Only Two Percent of All Federal Criminal Defendants Go to Trial in America: Why This Should Concern You
According to new data assembled by the federal judiciary and analyzed by the Pew Research Center, trials and acquittals are becoming more and more rare over time, presenting a number of criminal justice issues.
Specifically, just in fiscal year 2018, almost 80,000 people were criminal defendants and federal cases, but only two percent of them went to trial, and 90 percent of them pled guilty. In addition, most individuals who did go to trial were almost always found guilty; leaving Less than one percent of individuals receiving an acquittal (and thus winning their trials).
The Statistics Are Startling
A closer breakdown reveals that the following percentages went to trial:
- Less than one percent of those charged with immigration-related crimes;
- Less than two percent of those charge drug-related crimes;
- Less than four percent of those charged with property-related crimes; and
- Less than seven percent of those charged with offenses considered to be “violent crimes.”
In addition, while individuals who received a bench trial appear to receive a much fairer trial than those who received a jury trial, very few were actually able to receive a bench trial.
The “Trial Penalty”
As trials become rare, guilty pleas increase, where current rates are at 90 percent. A number of experts have explained this phenomenon by what is known as the “trial penalty,” whereby people opt not to exercise their right to go to trial because they are fearful that if they lose, they could end up with a much more significant sentence than if they took a guilty plea. This results in a number of individuals who cannot afford proper legal counsel pleading guilty; even if they may not have been convicted by going to trial.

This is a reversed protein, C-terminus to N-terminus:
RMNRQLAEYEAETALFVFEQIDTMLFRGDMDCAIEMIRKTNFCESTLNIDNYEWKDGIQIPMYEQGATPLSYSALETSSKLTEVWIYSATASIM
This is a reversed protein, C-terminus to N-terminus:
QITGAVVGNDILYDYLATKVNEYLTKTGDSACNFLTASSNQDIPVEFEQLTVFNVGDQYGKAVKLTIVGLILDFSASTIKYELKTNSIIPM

State trial rates are around the same as federal trial rights—i.e. low. Specifically, jury trials accounted for less than three percent of criminal dispositions in states like New York.
“Innocence Is Irrelevant”?
Regardless of whether an accused individual is innocent of the charges brought against them, a number of public defenders will frequently advise clients that going to trial is a bad idea, and instead, they should try to negotiate a plea bargain. As a result, every day, people plead guilty to crimes they did not commit, and this is what some call the “age of the plea bargain,” whereby people waive their right to go to trial—and all the protections that come with it.
Contact Our Experienced Criminal Defense Attorneys to Find Out More
Do not allow yourself to become a victim at the federal or state level. Contact our experienced New York criminal defense attorneys at the office of Phillip J. Murphy today to find out how we can provide you with the very best legal guidance here in New York, New Jersey, and/or at the federal level.